Sometimes Believing Is Better Than Seeing—A Mixed Bag of an Evening with Rufus Wainwright and Company
Cabaret act extraordinaire Rufus Wainwright and his merry band of musical progeny hit the Michigan Theater in Ann Arbor, Michigan on February 20, 2002 night for a show of highs, lows, and a whole lot of in-betweens. Not that too many in the audience seemed to notice the difference—as the pinup boy of legions of drama queen lads and lassies, the 28-year-old Wainwright has a fan base whose fervor matches that of lovers of ‘N Sync and Britney nearly scream for scream, and judging from the screams on this night, they got exactly what they wanted. But maybe they should have wanted a little something more.
Opener Teddy Thompson set the emotional tone for the evening when he declared after asking the audience how they were doing during his short set, “That’s enough—let’s talk about me.” The son of cult hero singer-songwriters Linda and Richard Thompson, Teddy Thompson also does the singer-songwriter thing. In Teddy’s case, this means playing solo guitar and singing rather self-involved numbers at the top of his pleasantly husky voice, all the while breaking them up with rather self-involved audience patter (which, because it’s in a British accent, comes off more appealingly than it would otherwise—British accents tend to do that, I find). He closed with an almost-comically drawn-out cover of the greatest kiss-off song of all time, Bob Dylan’s “Don’t Think Twice, It’s All Right”, that, while exquisitely executed, made you understand why Teddy’s song lover might not have been particularly attentive—he/she could never get a word in edgewise.
After an absurdly long set-up period (especially absurd given that everything was already set up before the opening act came on), Wainwright’s band came out—featuring his sister Martha Wainwright on backup, Teddy Thompson on guitar, Jeff Hill on bass, Butch Norton from the Eels on drums, and John Ballinger on just about everything else—followed shortly afterward by Rufus himself. The audience literally squealed in delight before he had even played a note, so even when Wainwright (looking more than a little like Keith Partridge in his tight-fitting open-necked shirt and feathered hair) kicked off with a rather rough version of “Grey Gardens”, they lapped it up. And they continued to lap it up throughout the show, regardless of its musical merits or, at times, lack thereof.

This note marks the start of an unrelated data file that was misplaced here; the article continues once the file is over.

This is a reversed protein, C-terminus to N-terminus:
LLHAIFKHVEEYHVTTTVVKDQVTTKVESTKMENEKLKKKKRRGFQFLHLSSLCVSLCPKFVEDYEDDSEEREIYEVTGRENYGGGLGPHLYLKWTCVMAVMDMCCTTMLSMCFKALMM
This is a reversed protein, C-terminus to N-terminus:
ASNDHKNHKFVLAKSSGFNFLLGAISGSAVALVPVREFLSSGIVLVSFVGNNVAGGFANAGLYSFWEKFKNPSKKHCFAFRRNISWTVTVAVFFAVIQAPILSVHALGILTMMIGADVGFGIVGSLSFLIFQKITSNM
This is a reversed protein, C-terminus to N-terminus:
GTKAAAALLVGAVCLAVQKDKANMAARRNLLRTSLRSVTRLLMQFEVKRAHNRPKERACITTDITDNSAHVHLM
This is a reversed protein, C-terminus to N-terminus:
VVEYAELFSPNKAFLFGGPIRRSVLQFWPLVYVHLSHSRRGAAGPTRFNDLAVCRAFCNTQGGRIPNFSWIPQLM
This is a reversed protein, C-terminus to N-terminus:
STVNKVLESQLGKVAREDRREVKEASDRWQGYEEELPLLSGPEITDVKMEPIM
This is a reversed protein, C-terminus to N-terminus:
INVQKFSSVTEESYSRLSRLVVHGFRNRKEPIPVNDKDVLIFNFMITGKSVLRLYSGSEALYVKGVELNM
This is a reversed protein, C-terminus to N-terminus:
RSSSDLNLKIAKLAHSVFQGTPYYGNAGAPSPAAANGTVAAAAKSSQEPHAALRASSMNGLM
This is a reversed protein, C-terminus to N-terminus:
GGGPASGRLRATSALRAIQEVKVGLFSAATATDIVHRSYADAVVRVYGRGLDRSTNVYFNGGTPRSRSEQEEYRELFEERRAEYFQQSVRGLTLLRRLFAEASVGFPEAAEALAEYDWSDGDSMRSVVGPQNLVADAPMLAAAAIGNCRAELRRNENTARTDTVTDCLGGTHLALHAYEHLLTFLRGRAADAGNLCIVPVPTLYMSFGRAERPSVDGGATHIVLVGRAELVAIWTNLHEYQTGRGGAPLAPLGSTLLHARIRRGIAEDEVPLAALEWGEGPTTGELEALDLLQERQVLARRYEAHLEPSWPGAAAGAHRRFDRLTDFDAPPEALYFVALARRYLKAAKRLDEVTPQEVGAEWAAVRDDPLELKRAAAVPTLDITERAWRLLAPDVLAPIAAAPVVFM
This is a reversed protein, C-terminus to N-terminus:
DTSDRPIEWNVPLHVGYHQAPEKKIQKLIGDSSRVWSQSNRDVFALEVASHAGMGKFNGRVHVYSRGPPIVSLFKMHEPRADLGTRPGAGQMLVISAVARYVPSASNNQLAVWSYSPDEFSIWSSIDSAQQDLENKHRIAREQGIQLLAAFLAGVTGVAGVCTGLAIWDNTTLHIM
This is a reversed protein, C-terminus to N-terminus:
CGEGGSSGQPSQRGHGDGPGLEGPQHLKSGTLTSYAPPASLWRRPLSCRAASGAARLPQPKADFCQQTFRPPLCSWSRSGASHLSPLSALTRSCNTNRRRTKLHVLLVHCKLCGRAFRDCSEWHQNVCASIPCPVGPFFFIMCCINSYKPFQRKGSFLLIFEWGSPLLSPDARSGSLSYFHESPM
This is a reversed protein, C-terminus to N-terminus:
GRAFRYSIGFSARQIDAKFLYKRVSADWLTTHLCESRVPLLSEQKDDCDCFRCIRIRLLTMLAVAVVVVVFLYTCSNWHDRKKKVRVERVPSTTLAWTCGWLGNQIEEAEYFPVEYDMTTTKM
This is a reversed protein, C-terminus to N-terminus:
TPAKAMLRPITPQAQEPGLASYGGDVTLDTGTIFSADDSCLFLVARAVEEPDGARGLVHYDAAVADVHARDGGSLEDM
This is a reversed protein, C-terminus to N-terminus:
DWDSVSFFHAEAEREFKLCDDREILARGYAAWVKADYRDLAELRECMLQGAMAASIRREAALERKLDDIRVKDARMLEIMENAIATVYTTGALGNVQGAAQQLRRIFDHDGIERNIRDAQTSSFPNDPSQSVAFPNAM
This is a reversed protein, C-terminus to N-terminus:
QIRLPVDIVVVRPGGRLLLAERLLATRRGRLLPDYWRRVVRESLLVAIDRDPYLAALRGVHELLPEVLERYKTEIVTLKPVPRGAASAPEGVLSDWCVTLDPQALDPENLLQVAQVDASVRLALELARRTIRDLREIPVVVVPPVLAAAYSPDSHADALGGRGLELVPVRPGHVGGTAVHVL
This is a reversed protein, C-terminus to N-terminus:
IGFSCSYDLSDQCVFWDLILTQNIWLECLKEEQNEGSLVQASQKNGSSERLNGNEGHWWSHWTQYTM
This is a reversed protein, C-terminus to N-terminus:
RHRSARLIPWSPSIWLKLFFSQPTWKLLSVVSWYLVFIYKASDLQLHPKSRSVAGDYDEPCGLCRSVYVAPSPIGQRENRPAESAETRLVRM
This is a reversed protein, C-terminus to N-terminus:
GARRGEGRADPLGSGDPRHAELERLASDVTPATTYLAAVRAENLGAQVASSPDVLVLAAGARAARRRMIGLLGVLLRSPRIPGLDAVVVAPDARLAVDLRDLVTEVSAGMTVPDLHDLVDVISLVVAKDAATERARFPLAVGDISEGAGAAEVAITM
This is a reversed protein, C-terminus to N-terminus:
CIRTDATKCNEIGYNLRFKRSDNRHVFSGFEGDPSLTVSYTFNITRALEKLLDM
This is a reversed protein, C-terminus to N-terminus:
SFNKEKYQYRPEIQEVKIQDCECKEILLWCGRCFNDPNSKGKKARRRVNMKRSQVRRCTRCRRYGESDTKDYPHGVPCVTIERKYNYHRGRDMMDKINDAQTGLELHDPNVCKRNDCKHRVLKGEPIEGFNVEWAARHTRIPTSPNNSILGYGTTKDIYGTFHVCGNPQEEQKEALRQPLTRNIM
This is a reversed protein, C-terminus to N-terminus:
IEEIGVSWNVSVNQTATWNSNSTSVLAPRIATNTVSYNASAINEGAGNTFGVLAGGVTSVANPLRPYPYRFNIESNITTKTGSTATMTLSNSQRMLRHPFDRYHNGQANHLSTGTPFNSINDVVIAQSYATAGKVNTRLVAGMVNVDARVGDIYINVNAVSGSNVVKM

Later in the set, in a bit of geographic pandering, Rufus mentioned that he had spent time in Michigan as a youth at the arts camp Interlochen. A fitting reference since, at times, particularly in the first third of the show, that’s precisely what this concert seemed like: a music camp featuring a troupe of youngsters—with loads of talent and very little inner critic—getting up on stage and making a whole lot of noise. Some of this “noise” can be blamed on the poor acoustics of the venue (a place that, while lovely to look at, has made even Brian Wilson’s should-be-patented interpretation of the Wall of Sound come off as sheer cacophony), but the rest of the fault can probably be placed on putting a bunch of solo performers on a stage as a backup band and expecting them not to each try to put on their own little showcase. Heck, even the drummer seemed to be begging for attention by donning a cowboy hat for some of the numbers. “Evil Angel”, introduced amusingly by Rufus as “the crazy rock song—think Pittsburgh,” was the nadir of this egocentric approach, with Rufus stopping and giggling over and over while the band blithely played on, Martha caterwauling her throat raw, and every instrument seemingly out of step with the others.